midtskogen wrote:
Source of the post Strict lockdowns will send people indoors, possibly making things much worse.

To me it seems the opposite. We have more than a year of data from all around the world. Whenever a city or region went into lockdown, they traded exponential growth of new infections for slower growth, or even exponential decay. In other words, R was decreased. We saw this first in China, then Italy, then Seattle and NYC, the UK, Israel... and right now it is happening in India. New Delhi went into lockdown on April 19, and we are now starting to see the effect show up in the new cases curve:

► Show Spoiler


You are hitting on a piece of truth in role of indoor spread, however. Lockdown does increase the fraction of transmissions that occur indoors. In the height of NYC's lockdown, for instance, contact tracing showed that about 3 in 4 new cases were due to spread between family members in their homes. (Before the lockdown it was about 1 in 4.) At the same time, it reduced the total rate of transmissions (the effective R value), and the rate of new cases decreased exponentially.

Basically, lockdowns don't change very much the probability of transmissions indoors. It is very hard to avoid an infected person from infecting their family with our without a lockdown. But lockdown does dramatically reduce the risk of transmission throughout society. Hence, fewer people get infected, and fewer people bring it home. And given the nature of exponentials, changing the growth rate has a huge effect. Every day you don't make the decision to lock down costs exponentially more lives.

I'll take exponential decay over exponential growth of new infections any time. I'll even take a slower growth if it's the best that can be done (e.g. India last year.)

A good way to mitigate indoor transmission should be obvious. As you say,

midtskogen wrote:
Source of the post If the climate allows it (as in much of the world), people could be told to keep windows and doors open as much as possible to keep a steady draft through all buildings.  But I've not heard this recommended by any authorities.  Isn't this a no-brainer?

I'm kind of stunned to hear that this is not being recommended there. Over here it has been the norm since last summer when things began phased reopening. Most restaurants serve outdoors, or if they are open for indoor dining, they open up the doors and windows and typically have fans going. Most businesses keep the doors wide open. When people need to go into one another's homes they open windows. Most people seem to know that crowded and poorly ventilated indoor spaces are more dangerous.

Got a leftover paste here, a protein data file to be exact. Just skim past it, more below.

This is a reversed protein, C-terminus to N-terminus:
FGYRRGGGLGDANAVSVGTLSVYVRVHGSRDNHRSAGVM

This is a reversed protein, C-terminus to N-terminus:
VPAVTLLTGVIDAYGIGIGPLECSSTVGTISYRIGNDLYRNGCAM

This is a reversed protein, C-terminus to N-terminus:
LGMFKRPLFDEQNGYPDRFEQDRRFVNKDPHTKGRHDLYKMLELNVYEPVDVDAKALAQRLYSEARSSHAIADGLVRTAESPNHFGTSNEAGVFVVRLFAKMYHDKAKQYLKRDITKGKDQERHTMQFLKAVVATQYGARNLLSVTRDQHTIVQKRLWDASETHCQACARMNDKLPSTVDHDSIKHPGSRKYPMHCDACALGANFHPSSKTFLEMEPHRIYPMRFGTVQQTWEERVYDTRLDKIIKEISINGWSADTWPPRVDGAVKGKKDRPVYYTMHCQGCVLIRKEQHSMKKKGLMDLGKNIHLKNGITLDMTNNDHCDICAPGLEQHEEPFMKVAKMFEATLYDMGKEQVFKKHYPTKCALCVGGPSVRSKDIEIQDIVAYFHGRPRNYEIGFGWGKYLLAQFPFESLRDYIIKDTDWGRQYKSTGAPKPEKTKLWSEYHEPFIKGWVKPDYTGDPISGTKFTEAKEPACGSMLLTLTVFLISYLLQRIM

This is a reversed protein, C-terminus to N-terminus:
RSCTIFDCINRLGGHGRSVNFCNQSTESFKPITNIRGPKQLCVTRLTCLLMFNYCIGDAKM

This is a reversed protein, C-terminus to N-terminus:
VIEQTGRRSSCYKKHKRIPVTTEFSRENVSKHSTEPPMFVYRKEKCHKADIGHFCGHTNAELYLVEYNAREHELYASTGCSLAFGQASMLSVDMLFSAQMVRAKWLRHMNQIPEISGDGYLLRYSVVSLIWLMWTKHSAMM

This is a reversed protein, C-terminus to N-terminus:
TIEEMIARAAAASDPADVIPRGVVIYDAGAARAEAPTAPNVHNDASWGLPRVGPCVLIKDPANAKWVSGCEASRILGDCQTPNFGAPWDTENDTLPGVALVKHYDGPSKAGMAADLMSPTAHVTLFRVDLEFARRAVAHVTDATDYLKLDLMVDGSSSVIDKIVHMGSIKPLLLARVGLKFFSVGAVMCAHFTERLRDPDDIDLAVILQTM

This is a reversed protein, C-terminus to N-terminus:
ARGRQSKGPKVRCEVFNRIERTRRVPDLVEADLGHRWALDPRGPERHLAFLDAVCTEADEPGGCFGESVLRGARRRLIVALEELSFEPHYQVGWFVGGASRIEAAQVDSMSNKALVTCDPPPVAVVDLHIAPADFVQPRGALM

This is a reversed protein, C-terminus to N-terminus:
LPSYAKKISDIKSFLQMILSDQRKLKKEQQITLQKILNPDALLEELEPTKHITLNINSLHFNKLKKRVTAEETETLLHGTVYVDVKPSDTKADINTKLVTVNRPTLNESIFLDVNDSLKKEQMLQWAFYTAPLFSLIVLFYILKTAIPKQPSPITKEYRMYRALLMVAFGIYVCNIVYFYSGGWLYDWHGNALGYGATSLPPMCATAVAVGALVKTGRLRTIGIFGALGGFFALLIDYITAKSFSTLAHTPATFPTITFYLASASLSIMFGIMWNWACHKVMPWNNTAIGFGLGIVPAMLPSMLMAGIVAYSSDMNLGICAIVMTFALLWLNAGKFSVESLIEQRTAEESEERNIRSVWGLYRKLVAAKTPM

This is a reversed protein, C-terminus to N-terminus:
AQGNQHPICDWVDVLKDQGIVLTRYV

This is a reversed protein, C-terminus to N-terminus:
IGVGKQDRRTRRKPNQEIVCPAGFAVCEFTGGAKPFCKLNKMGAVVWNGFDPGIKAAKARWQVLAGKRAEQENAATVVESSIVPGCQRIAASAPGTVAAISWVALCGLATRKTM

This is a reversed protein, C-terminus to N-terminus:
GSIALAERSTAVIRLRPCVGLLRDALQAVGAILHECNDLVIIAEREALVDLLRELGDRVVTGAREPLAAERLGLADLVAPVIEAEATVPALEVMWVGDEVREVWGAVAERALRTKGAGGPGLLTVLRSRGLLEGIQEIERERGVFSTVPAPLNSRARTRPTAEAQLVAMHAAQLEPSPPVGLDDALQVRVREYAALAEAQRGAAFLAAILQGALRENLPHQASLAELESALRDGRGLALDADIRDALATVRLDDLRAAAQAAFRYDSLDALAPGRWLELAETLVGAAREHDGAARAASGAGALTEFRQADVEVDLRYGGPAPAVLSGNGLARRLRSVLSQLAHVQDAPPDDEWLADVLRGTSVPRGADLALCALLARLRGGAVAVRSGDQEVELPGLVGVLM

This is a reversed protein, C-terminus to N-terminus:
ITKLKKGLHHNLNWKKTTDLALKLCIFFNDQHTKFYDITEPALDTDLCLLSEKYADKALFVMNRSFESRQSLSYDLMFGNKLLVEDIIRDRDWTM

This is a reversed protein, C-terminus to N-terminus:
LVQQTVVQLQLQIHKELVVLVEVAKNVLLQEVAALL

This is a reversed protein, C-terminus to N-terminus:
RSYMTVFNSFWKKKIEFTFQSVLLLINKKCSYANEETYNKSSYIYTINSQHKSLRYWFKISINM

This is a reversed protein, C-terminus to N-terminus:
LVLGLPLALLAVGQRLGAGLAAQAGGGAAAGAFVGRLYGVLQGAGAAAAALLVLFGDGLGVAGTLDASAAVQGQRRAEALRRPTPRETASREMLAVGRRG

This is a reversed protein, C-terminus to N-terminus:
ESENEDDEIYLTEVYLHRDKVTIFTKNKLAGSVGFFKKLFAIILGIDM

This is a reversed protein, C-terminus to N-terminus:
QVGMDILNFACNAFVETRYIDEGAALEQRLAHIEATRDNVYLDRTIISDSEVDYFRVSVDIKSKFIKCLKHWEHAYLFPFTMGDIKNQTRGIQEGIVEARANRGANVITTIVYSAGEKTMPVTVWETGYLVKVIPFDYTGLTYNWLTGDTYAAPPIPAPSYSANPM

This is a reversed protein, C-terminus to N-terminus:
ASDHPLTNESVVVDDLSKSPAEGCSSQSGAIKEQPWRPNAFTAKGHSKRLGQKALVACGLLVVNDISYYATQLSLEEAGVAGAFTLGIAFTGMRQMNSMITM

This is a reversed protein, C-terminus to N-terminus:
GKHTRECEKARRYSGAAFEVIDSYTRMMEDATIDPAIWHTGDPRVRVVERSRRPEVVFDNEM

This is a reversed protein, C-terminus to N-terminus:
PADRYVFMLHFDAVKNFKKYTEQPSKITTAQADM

That being said, people's behavior varies a lot by region. Some places seem less aware of what's going on or how to handle it. In other counties and states more people act as if there is no virus. No surprise then that they have higher per capita rates of death, even when they have a lower population density.

Last summer my mother and many of her friends wanted to return to do volunteer work at a thrift shop up in town, which received very high traffic from a wide community, in a compact indoor space. They are elderly and highly vulnerable, and were prepared with masks, face shields, and sanitizer, and a good plan for reduced operating capacity and social distancing. I still thought they were being insane. It is too much time for them to be working in that kind of environment. I told them I did not think it would be enough, and helped them upgrade their air filtration unit to be rated for viral particles. Even then I was not crazy about the idea of them working in there, and talked my mom out of working there at all. Thankfully, though, nobody in the shop has gotten sick (even as many cases have continued to occur across my community). Apparently, they are either very lucky, or their methods are working. Now they are all fully vaccinated so the risk is even less.
 
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Coronavirus (COVID-19) Thread

28 Apr 2021 03:08

I'm not intending to oversimplify, I'd rather address ideas that things will automatically improve if you stay as much as possible at home and wear a mask if you go out.  Precisely because it's not simple.  Combating spread by being more outdoors supposes, of course, that you're not heavily socialising while outdoors.  So if you ought to wear a mask, you're too close to other people, and in that case you don't really need it.  I'm not saying that the recommendations and requirements are wrong, but it seems that the priority and effectiveness don't match so well.  I don't know how ventilation gets prioritised around the world, but I hear little about it in the media, and it should be a top priority.  Certainly, the distinction between indoor and outdoor activities is well understood and different measures have been adopted for them, but perhaps the most important thing you can do indoors, ventilation, seems to have been missed whilst focusing on disinfectants and masks.  One thing that eventually got implemented in Norwegian cities was the use face masks in public transport.  First, which fortunately was the first recommendation and the right one, was to avoid public transport if you can.  That eliminates one risk for those who can avoid it and leaves much more space for those who can't.  But at no point, I think, driving with windows open have been discussed.  That should in my opinion be second on the list, after avoid.  Then, masks if it's crowdy.  Maybe it has something to do with the comfort of the driver, but what's more important: everybody's health or the inconvenience for the driver to dress according to weather.